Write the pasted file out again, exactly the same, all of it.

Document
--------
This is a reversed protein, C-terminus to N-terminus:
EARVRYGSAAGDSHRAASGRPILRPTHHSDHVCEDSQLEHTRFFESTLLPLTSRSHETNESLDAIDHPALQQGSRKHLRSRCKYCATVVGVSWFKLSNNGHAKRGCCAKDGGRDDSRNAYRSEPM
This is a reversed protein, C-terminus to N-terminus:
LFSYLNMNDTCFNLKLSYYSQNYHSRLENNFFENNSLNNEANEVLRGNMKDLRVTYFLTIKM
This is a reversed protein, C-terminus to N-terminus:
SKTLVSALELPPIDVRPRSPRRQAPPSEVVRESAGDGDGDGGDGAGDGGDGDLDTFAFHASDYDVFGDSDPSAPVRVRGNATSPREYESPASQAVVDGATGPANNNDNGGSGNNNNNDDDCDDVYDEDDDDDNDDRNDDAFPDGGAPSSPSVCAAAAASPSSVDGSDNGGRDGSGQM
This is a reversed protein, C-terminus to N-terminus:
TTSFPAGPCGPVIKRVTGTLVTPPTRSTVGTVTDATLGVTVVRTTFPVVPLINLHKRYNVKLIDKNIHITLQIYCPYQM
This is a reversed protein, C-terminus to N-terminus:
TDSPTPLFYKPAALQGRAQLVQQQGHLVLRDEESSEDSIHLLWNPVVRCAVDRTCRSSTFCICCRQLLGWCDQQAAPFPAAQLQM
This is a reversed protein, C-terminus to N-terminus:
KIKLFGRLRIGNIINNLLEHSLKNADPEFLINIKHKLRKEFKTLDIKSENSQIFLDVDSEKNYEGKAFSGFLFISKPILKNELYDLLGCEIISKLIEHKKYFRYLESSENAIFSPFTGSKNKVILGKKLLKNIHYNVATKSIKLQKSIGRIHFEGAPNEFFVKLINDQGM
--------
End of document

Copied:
This is a reversed protein, C-terminus to N-terminus:
EARVRYGSAAGDSHRAASGRPILRPTHHSDHVCEDSQLEHTRFFESTLLPLTSRSHETNESLDAIDHPALQQGSRKHLRSRCKYCATVVGVSWFKLSNNGHAKRGCCAKDGGRDDSRNAYRSEPM
This is a reversed protein, C-terminus to N-terminus:
LFSYLNMNDTCFNLKLSYYSQNYHSRLENNFFENNSLNNEANEVLRGNMKDLRVTYFLTIKM
This is a reversed protein, C-terminus to N-terminus:
SKTLVSALELPPIDVRPRSPRRQAPPSEVVRESAGDGDGDGGDGAGDGGDGDLDTFAFHASDYDVFGDSDPSAPVRVRGNATSPREYESPASQAVVDGATGPANNNDNGGSGNNNNNDDDCDDVYDEDDDDDNDDRNDDAFPDGGAPSSPSVCAAAAASPSSVDGSDNGGRDGSGQM
This is a reversed protein, C-terminus to N-terminus:
TTSFPAGPCGPVIKRVTGTLVTPPTRSTVGTVTDATLGVTVVRTTFPVVPLINLHKRYNVKLIDKNIHITLQIYCPYQM
This is a reversed protein, C-terminus to N-terminus:
TDSPTPLFYKPAALQGRAQLVQQQGHLVLRDEESSEDSIHLLWNPVVRCAVDRTCRSSTFCICCRQLLGWCDQQAAPFPAAQLQM
This is a reversed protein, C-terminus to N-terminus:
KIKLFGRLRIGNIINNLLEHSLKNADPEFLINIKHKLRKEFKTLDIKSENSQIFLDVDSEKNYEGKAFSGFLFISKPILKNELYDLLGCEIISKLIEHKKYFRYLESSENAIFSPFTGSKNKVILGKKLLKNIHYNVATKSIKLQKSIGRIHFEGAPNEFFVKLINDQGM